The efforts in Africa to eliminate the use of veterinary grade NSAIDs as well as captive-breeding programmes are showing promise. Fencing and satellite tracking is gaining ground. Biologists say that it is time to think ‘bigger’. At the same time, the growth in traditional beliefs is spreading in Africa, alongside the use of more modern pesticides. The author states, however, ‘That for all the bad news, conservationists have taken heart from the fact that the decline in African vultures has been slower than the extraordinary rapid collapse that occurred in Asia’.

“African safari, Aug 2014 – 042” by Ed Yourdon is licensed under CC BY-NC-SA 2.0

Elsewhere in Bird World, life is good on this Sunday the 4th of April. Rising early to watch and hopefully see Tiny Tot (aka Lionheart, Braveheart, Tumbles, 3) have breakfast, the chatters on the Achieva Osprey site probably had their mouths open. A headless fish arrived at 7:22:22. There was some confusion on the nest as Jack stayed with the fish and Diane left for a break. Tiny had already positioned himself and Dad began to feed him. Jack is not the best at feeding the chicks – he is known for touching beaks with no fish – but this morning Tiny got bites. Neither 1 nor 2 seemed interested. They were very busy preening. Eventually 1 joined and Dad fed 1 a bite then Tiny a bite. Mom returns and Dad leaves at 8:01:17. Diane continues feeding Tiny. Tiny awoke with a crop from yesterday but he ate this morning til he could not eat anymore. At 8:12:07 he stopped. There was not a kerfuffle with the older siblings.

Tiny being fed at 7:59 am while older siblings preen. 4 April 2021

Look carefully at Tiny above (far left chick). His little tail is growing and his plumage is changing. A few more days of good feedings and he might be out of the ‘woods’ in terms of his survival.

Diane with her three growing osplets. 4 April 2021

In the image above, Tiny is in the back. You can see his crop. He is standing confidentially next to 2. What a joyous moment on this nest.

The two bald eaglets of Nancy and Harry at the Minnesota DNR nest are growing. Everything is fine on that nest. Harry has learned to feed them and he is a good provider. Nancy is a fantastic mom. Look at those cute little bobbleheads enjoying the warm sun with their mother.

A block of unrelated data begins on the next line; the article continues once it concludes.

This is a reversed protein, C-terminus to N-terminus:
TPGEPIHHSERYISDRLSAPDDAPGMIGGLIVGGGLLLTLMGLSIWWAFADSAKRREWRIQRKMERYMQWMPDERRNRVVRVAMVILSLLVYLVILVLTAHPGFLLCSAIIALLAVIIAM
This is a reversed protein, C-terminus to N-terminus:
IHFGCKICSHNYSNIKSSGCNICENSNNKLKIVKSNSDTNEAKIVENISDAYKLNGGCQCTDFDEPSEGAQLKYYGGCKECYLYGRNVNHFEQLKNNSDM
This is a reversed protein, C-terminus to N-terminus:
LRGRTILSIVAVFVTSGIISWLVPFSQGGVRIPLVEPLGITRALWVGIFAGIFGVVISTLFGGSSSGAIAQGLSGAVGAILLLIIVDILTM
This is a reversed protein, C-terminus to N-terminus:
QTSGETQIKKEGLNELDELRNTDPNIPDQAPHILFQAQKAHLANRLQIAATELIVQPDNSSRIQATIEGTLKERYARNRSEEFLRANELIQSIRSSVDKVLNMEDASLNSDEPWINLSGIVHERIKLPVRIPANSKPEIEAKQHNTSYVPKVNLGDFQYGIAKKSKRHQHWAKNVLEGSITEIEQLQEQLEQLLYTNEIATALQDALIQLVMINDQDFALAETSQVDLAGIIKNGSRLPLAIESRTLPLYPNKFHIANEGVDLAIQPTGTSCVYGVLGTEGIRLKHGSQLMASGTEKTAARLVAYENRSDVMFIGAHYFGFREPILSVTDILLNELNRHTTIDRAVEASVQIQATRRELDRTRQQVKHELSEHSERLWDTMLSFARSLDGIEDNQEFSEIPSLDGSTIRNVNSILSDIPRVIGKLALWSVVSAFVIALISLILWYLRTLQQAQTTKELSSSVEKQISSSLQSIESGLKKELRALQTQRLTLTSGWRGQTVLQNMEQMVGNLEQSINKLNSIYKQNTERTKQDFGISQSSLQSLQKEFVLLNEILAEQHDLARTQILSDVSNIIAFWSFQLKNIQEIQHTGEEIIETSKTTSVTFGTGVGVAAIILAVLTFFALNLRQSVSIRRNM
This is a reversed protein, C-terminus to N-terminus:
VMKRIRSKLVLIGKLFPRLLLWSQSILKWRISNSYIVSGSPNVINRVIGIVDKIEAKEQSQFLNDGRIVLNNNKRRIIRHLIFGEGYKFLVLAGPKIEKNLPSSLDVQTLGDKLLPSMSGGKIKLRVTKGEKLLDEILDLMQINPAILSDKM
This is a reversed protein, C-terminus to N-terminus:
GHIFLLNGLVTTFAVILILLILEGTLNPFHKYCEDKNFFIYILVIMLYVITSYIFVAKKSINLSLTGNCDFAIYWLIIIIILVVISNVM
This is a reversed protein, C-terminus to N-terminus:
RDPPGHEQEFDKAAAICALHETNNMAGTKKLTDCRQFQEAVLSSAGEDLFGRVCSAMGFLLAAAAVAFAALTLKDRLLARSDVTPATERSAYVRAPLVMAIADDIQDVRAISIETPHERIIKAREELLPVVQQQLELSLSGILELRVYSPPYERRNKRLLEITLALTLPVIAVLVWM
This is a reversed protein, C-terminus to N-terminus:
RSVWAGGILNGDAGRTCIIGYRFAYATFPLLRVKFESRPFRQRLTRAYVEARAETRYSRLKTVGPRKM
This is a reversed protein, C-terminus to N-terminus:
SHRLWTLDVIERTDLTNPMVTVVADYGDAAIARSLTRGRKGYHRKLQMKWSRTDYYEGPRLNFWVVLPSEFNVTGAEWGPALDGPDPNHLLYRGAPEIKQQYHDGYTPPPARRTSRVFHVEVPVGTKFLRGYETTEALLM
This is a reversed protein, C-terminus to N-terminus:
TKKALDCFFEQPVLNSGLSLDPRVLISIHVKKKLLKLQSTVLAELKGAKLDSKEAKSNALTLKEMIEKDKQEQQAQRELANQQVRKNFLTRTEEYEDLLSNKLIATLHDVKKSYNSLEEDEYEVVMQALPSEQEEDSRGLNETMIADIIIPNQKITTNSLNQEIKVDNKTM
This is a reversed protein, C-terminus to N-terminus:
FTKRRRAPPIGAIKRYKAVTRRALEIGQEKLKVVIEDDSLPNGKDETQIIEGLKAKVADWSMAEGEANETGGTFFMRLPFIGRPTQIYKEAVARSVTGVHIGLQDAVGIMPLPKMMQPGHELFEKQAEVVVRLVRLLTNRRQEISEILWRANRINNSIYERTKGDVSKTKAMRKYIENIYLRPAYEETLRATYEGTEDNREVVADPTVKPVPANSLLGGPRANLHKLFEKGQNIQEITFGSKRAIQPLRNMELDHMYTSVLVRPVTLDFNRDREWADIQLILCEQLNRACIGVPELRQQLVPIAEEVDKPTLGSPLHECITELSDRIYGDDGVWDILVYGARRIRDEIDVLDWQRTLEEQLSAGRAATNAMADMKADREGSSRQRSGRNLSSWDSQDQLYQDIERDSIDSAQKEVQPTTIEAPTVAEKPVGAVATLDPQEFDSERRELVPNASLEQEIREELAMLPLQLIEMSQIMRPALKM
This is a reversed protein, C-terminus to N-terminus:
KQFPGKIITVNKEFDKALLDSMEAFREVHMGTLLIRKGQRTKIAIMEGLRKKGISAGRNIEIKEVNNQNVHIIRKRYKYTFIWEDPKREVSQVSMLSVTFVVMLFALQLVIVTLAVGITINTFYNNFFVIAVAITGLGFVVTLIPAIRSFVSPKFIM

Kisatchie is growing and growing. First time parents Anna and Louis have done really well. The nest is coated with pine to keep away the insects. Kisatchie is healthy and well fed. His plumage is changing every day as he rids himself of his natal down.

I am afraid to say little owlets anymore. Look at Tiger (left) and Lily (right). They are keeping both Bonnie and Clyde busy hunting, day and night it seems. They look like they are wearing beautiful mohair coats with hoods. In my neighbourhood, yesterday, we were reminded about how formidable a raptor these Great Horned Owls are when one of the ones living nearby tried to take off with one of the neighbour’s cats that had gotten out in the back lane. Remember. Great Horned Owls can carry three times their own weight!

And last but never least, my all time favourite bird mother, Big Red sitting on her three eggs in the Red Tail Hawk nest on the Cornell University Campus. Isn’t it lovely? She actually gets to enjoy some sunshine today!

Thank you so much for joining me today. Keep your eyes on what is happening in the Tampa area. There is rumour that 480 million gallons of radioactive water is threatening to push down a retaining wall. If so, this will be catastrophic not only for the people of the area but for the wildlife – including many Ospreys and Bald Eagles that we so dearly treasure.

Thanks to the following for their streaming cams where I grabbed my screen shots: the Kisatchie National Forest and the USFWS, the Minnesota Department of Natural Resources, the Cornell Bird Lab Red Tail Hawk Cam at Ithaca, Farmer Derek, and the Achieva Credit Union in St. Petersburg.

Credit for feature image: “In search of the Maltese Falcon #13 – White Backed Vulture, Malta Falconry Centre” by foxypar4 is licensed under CC BY 2.0.

First Osprey arrives in the UK – and the little eaglet in the Kisatchie National Forest has a name

The first Osprey to land on a nest in the United Kingdom for the 2021 breeding season is Blue 25 (10). This gorgeous female was the first to arrive last year as well but this time, she is a day earlier.